The Speak Mandarin Campaign was launched in 1979 with the purpose of promoting the usage of a common Chinese language between the different Chinese dialect groups. The campaign that year was “多讲华语，少说方言” which would be translated as “Speak More Mandarin, Speak Less Dialects.”
Regional and dialectal differences were common as early Chinese Singaporeans and their parents came directly from different dialect backgrounds in China. My parents’ different dialect backgrounds could have been ingredients for a successful marriage, considering the lack of a common communication platform.
The Speak Mandarin Campaign was also an extension of the bilingual education policy of 1960. The Singapore education system stipulated bilingualism so that children could pick up at least two languages in schools – English and their mother tongue. The government then recognised a pragmatic need to operate globally using the English language but saw the need to maintain Asian languages and values of our respective cultures.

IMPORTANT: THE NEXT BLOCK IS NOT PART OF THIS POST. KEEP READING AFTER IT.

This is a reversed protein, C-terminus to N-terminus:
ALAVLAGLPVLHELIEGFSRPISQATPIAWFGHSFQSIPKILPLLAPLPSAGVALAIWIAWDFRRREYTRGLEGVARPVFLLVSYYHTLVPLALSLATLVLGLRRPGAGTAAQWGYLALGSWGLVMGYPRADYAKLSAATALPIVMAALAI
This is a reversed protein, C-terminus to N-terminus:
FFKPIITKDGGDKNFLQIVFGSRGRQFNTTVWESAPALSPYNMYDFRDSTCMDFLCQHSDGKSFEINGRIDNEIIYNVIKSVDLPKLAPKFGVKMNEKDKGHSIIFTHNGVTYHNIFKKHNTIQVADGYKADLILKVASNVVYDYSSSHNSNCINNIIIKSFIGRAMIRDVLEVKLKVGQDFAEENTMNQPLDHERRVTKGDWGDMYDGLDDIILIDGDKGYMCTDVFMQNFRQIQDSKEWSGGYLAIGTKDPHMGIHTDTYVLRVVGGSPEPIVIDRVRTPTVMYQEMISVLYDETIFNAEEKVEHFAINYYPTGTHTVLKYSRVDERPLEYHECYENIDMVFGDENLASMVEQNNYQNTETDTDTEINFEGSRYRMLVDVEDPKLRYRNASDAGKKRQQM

As a third-generation Singaporean, I was born into the fruits of this bilingualism policy. English remained as the common communication vehicle among the various language-speaking ethnicity groups in Singapore, and the mother tongues of Chinese, Malay or Tamil enabled children to be in touch with their heritage and cultural values.
While I do not use my mother tongue often these days, I have to admit that it still brings forth a sense of closeness and familiarity. Incidentally, the last campaign message for the Speak Mandarin Campaign 2011/2012 was “华文华语 多用就可以”, meaning “Mandarin. It Gets Better With Use.”
Glimpse into the early days of the Speak Mandarin Campaign in Singapore at Campaign City: Life in Posters at the National Library Building. Campaign City: Life in Posters is a lookback at memorable national campaigns in early Singapore.
Campaign City: Life in Posters
Level 11, Lee Kong Chian Reference Library
National Library Building
9 Jan 2013 – 3 Jul 2013
More information here.